When we think of children developing skills, our thoughts often drift to milestones such as learning to ride a bike or acing their first test. However, children need more than physical achievements to thrive in life. Child emotional development includes several skills that help children understand themselves and others better. These skills help them navigate life in a fulfilling way. Furthermore, these skills promote future success well into adulthood.

What is Social and Emotional Development?

What is Social and Emotional Development?

Social and emotional development refers to a child’s experience and expression of emotions and how they manage them. It also includes the ability to establish positive and rewarding relationships (Cohen and others 2005).

Social and emotional development is crucial in the first five years of life. However, emotional development continues well into adolescence. 

Why is Teaching Child Emotional Development Valuable?

Nurturing a child’s emotional development helps to promote future happiness and success. Studies have shown that teaching emotional development improves students’ social and emotional skills and behaviors. Furthermore, it positively affects classroom organization, classroom management, and more. 

5 Skills of Emotional Learning

Emotional development leads to five important skills, according to the National Center for Safe and Supportive Learning Environments. These include: emotional regulation, self and social awareness, learning how to establish positive relationships, and good decision making. These skills are vital to the success of children and adolescents.

Emotional Regulation

Child Emotional Development through Emotional Regulation

Emotional regulation is an essential part of development. It is defined as “The ability to exert control over one’s own emotional state. It may involve behaviors such as rethinking a challenging situation to reduce anger or anxiety, hiding visible signs of sadness or fear, or focusing on reasons to feel happy or calm” (PsychologyToday). Emotional regulation is critical to children’s relationships with themselves and others. Those that don’t have this type of regulation often experience emotional outbursts and isolation. It can also lead to depression and self-harming behaviors. However, it is a teachable skill. Through workshops and lessons in the classroom, we can teach children how to regulate emotions and have control over their thoughts and feelings.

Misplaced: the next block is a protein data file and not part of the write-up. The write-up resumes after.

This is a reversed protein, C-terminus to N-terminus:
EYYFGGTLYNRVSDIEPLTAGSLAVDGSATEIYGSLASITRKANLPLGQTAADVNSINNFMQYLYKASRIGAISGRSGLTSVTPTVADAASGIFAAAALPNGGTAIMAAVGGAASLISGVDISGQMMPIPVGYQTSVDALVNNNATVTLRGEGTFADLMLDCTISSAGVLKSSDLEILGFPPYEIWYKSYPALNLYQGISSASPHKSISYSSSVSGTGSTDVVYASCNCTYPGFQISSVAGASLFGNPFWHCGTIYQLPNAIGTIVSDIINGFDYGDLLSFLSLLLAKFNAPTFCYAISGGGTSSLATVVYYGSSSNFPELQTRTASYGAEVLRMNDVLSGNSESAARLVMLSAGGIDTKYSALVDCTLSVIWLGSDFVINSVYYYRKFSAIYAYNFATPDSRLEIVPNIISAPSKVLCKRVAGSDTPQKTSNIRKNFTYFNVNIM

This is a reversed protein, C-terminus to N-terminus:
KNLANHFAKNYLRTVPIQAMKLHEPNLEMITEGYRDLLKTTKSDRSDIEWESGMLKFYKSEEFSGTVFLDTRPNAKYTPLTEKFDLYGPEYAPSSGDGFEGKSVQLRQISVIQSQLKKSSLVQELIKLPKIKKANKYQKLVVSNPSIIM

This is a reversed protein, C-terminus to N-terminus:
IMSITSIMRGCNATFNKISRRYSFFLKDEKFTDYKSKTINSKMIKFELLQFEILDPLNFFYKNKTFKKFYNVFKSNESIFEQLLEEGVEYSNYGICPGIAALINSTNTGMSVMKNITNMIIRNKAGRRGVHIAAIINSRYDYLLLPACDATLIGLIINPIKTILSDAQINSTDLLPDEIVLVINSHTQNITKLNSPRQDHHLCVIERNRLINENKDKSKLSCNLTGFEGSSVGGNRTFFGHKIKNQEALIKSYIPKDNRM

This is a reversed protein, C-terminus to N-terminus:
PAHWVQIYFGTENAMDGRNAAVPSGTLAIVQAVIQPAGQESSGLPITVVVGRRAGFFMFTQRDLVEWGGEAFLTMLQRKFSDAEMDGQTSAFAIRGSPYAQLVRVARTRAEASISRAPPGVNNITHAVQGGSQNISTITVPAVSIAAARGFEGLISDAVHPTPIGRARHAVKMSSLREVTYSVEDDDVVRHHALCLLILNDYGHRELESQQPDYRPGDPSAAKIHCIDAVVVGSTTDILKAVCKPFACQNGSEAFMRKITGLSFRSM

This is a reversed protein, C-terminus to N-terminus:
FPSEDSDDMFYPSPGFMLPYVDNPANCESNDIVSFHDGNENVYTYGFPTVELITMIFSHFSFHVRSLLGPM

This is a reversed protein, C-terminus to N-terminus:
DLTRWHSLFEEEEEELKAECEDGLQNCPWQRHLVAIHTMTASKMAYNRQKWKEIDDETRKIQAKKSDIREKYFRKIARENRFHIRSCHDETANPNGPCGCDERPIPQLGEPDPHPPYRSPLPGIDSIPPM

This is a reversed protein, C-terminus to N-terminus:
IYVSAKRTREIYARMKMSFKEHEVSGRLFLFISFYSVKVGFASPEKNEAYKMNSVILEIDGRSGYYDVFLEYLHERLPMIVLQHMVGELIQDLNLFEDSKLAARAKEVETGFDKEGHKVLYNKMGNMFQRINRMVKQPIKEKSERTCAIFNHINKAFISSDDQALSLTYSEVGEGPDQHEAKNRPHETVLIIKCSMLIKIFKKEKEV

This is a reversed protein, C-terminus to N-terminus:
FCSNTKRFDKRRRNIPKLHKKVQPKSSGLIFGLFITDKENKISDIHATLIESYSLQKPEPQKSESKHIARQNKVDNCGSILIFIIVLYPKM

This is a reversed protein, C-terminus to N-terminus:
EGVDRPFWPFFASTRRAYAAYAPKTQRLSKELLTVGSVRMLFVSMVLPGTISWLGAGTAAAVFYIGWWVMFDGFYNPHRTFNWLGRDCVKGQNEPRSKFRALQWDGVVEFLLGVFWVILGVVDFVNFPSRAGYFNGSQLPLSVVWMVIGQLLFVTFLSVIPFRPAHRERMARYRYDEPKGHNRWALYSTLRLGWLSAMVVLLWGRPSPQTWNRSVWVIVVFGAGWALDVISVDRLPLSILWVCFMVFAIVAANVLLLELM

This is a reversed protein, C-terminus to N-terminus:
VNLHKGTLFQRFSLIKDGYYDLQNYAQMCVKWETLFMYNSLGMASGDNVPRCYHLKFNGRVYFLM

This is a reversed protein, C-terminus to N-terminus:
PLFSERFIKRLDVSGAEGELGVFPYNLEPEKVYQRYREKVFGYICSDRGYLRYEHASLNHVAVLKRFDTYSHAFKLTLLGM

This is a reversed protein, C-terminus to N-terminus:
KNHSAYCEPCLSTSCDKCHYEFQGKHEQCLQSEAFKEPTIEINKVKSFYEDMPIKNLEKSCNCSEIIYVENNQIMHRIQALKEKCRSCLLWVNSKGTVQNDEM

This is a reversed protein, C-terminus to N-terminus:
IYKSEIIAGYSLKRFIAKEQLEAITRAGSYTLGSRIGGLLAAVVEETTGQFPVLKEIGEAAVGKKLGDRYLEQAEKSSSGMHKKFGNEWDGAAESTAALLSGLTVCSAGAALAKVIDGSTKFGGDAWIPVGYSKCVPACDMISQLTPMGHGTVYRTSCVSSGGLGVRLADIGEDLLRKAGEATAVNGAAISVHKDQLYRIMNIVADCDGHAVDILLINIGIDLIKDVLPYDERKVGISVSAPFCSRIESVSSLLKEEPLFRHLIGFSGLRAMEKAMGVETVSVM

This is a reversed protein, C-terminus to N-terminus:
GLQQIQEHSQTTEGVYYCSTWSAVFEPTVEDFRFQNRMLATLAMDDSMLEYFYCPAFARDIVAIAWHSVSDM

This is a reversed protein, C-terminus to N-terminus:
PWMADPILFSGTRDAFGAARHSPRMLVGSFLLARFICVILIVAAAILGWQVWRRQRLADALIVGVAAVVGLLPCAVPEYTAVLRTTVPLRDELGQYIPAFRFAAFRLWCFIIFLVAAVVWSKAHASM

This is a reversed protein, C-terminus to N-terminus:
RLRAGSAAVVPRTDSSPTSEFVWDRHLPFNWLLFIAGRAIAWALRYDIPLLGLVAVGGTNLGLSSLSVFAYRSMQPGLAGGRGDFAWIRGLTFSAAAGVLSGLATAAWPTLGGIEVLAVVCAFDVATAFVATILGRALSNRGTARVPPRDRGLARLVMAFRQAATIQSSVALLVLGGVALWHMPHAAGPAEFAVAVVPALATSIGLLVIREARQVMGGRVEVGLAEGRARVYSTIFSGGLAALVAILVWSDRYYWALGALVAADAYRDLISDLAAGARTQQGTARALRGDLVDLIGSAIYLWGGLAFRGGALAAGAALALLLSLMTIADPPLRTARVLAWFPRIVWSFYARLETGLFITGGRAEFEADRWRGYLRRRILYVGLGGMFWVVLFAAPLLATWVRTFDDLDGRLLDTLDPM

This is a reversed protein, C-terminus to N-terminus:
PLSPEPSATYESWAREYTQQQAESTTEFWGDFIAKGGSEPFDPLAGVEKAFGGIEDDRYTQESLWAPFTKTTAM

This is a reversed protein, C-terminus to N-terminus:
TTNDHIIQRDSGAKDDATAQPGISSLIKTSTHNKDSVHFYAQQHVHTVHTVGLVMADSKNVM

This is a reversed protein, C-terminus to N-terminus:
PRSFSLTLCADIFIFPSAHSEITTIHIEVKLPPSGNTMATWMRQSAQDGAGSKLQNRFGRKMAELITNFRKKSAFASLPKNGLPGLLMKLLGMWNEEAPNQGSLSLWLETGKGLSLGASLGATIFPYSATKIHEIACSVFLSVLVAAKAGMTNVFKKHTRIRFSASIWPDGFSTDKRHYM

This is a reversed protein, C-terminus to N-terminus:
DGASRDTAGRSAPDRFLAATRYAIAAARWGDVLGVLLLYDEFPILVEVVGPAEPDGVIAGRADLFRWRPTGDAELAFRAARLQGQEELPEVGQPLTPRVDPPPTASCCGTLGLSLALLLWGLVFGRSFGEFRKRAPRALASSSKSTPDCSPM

Self and Social Awareness 

Learning self-awareness is a critical aspect of emotional development. Self-awareness helps children acknowledge their strengths and weaknesses. This allows them to actively participate in their own success. 

Self-aware children typically have more social awareness. Social awareness is the ability to have empathy for others. This leads to understanding the perspective of other cultures and social groups. Both self-awareness and social awareness are vital to the growth of each child and help children grow up to be conscientious adults.

Learning How To Have Positive Relationships

When children learn self and social awareness, they are better able to experience positive relationships. Building positive relationships encompasses several skills. One key aspect is knowing how to express emotions appropriately. At the same time, children need to learn how to respond to others with empathy. Empathy is the ability to emotionally understand the feelings of another. 

Other skills children need to learn when building positive relationships include how to:

  • make friends 
  • respond to conflict in a relationship
  • listen to others
  • give and receive feedback

These are just a few of the wide array of skills needed to build and maintain relationships. Successful relationships and rich social lives produce lasting benefits throughout life.